Boost Email Open Rates with this One DAM Tweak


Digital asset management saved the day!

I was doing the email strategy for a company that markets itself to prosperous high-tech printing companies. Because email open rates are affected by the size of the images in the newsletter, I streamlined their template. I optimized the graphics and layout so the newsletter loads quickly. It’s what I always do, even with off-the-shelf templates from the best email providers. 

I wanted readers to open and have the newsletter fully visible — with all graphics — in the time it takes to say “one-two-done.” 

After that — and for many months — we achieved consistent open rates of well over 50 percent. Our readers, busy executives, actually replied, commented online, and shared our content. The engagement was phenomenal! 

And then something changed.

We noticed an alarming drop in the open rate. We were stunned!

Was it something we wrote? We didn’t have any spam complaints. Our stories were topical and relevant to the audience. Printing executives reacted favorably to the content. Why was the open rate dropping?

We examined anything that might be different.

That’s when I found the problem. The logo in the email header had been replaced with a high-resolution version.

How could this have happened? I optimized and replaced the logo at the very beginning of my work with the client. I knew this was step one to getting newsletters to load quickly and improve open rates. I compressed the layers in the graphic and deleted the section frames and extraneous material inside the email template. I changed certain graphics into fast-loading text. It worked.

A break in communication was the culprit. 

I knew what I did to make the newsletter load faster, but I didn’t communicate that to the client’s internal newsletter team.

I assumed the header that I created would become the “standing” image in the template. That way, it would be ready and already in place each time the client’s team started a new edition. Because that was how I managed my workflow, it didn’t occur to me that someone would replace and upload the header logo each month.

The answer to the mystery was pretty simple. When a team member went looking for the logo, he grabbed one from the media page on the company website. The prettiest one. Yes, it was pretty, but it was also more than 10 megabytes and was full print quality at 300 dpi. Here was this giant mondo thing right at the very top of the newsletter. Yikes!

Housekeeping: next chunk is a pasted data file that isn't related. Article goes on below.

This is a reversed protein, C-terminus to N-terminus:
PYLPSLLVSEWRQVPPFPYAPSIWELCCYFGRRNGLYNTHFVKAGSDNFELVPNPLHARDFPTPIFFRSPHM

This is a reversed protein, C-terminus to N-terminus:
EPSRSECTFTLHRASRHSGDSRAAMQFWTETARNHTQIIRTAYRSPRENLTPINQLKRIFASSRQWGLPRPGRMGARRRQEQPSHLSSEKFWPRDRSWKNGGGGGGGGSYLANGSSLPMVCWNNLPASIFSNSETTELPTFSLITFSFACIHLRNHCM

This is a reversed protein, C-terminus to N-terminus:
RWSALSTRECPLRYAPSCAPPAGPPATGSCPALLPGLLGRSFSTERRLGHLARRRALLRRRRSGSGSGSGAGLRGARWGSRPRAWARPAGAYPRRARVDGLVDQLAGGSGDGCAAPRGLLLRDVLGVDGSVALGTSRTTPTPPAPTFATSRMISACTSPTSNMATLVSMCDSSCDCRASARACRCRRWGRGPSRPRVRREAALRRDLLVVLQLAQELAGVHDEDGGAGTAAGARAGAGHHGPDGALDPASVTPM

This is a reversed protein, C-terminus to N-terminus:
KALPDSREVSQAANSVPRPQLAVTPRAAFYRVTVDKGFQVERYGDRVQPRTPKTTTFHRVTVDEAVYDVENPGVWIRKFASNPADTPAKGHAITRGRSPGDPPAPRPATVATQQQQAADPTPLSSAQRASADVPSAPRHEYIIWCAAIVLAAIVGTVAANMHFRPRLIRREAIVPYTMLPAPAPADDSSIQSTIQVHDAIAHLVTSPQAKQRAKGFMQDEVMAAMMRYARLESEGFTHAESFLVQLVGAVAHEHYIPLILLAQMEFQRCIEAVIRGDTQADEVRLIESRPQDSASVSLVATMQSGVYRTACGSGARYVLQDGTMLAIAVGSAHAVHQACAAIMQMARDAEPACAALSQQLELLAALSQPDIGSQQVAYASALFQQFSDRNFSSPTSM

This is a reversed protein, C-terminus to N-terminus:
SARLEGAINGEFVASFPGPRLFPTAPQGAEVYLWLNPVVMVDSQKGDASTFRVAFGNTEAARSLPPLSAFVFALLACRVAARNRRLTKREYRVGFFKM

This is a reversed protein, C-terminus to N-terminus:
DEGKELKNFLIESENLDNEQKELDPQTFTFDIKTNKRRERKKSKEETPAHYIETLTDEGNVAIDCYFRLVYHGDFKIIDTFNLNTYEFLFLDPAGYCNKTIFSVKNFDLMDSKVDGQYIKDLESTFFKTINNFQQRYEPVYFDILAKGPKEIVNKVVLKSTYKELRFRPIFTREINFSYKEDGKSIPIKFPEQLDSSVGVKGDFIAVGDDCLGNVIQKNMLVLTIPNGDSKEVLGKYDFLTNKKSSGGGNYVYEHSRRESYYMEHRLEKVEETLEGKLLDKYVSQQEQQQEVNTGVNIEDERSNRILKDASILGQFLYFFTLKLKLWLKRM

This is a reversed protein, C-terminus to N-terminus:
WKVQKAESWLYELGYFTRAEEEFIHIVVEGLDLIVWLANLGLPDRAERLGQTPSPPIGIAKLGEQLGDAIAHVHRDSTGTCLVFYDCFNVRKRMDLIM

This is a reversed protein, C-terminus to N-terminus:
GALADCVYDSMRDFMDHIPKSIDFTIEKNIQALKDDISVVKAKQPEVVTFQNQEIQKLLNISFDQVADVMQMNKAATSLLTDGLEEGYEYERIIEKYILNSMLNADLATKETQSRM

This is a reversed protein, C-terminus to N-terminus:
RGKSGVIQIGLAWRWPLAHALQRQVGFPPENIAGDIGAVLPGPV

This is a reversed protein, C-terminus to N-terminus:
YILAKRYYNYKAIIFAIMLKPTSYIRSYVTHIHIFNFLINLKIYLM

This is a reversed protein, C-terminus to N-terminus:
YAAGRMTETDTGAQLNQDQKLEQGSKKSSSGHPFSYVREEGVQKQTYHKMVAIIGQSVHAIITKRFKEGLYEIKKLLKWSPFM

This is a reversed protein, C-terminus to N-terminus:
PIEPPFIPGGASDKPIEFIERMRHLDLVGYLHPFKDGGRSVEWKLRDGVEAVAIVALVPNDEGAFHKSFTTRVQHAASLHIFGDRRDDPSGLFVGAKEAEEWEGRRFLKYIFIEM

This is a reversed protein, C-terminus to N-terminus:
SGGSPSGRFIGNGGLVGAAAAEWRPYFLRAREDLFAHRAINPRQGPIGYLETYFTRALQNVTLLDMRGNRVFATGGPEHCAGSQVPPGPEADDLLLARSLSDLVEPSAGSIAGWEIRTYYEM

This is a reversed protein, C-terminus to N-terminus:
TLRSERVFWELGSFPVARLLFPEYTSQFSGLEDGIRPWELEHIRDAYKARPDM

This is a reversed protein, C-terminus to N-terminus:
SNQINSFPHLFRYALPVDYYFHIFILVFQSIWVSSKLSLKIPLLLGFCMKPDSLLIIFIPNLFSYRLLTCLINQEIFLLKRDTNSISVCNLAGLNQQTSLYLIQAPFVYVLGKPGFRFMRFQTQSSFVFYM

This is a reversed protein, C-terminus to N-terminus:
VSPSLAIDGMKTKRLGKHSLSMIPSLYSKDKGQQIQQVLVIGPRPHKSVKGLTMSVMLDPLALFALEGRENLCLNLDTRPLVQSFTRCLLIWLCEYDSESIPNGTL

This one DAM workflow mistake changed our email open rate!

Well, the happy ending to this story is that we talked it out, documented the error, and updated our team training. We replaced the honking-big logo with the slim hand-built logo I had optimized.

I also had to look at myself for the communication block. I have a few tricks that make emails load even faster, and I tend to protect that intellectual property. I often downplay my technology skills and rely on the results to speak for themselves. Therefore the team members were not aware of how much work I had done on the template. 

The good news is that the client’s email newsletter went back to loading in the time it takes to say “one-two-done.” We recaptured and surpassed our impressive email open rate. What a relief!

Along the way, I learned valuable lessons about managing digital assets.

“If your workflow includes the use of digital assets, don’t wait until you have a nasty surprise to establish good DAM habits.”


  • Don’t wing it.
  • Don’t keep everything in your head.
  • Don’t create or perpetuate silos between team members or departments.
  • Do assemble current assets in one secure location that can be accessed and shared via the cloud.
  • Do insist on proper and intuitive naming conventions to manage versions and sizes.
  • Do keep your digital asset library, folders, graphics, and photo inventory updated and organized.
  • Do set quality standards.
  • Do create a repeatable system to increase accuracy and make workflow more efficient.
  • Do communicate your process with your team.
  • Do develop a plan for onboarding and training new staffers.
  • Define when each asset should be used or not used.
  • Document the places where errors have happened or could happen.
  • Double-check assets in every version of digital and printed proofs.
  • Finally, and this is huge, don’t assume other people follow the same production methods you do.

Let me repeat that last one because it’s what threw us off track: DON’T ASSUME.

Here’s another tip that works for my teams. It may seem like overkill, but I have had success with a printed plan. Seriously! Keep a notebook with your current program in a central place where users always have access to it. You’d be surprised how often the same questions come up again and again. The information should be written in simple terms and easy to understand.

Clear communication and a well-documented workflow put you on the path to quality, efficiency, and repeatability.

I hope my experience helps you with your own digital asset management program and DAM workflow. Whichever workflow you’re managing, communication is vital.

And if you are seeing a startling trend in your email opens and engagement rate within your marketing channels, take a look at your digital asset program and see if that might be a factor. As you can see, this one DAM tweak changed our newsletter from being a “one-two-dud” back into “one-two-done” success!

Read more posts from Sandy here:

Sandy Hubbard is a marketing strategist for printing companies. She helps printers create effective marketing programs. Her goal is to help you build high-quality marketing channels that get results. Let’s connect on LinkedIn! 

Photo by Christopher Michel via Creative Commons.


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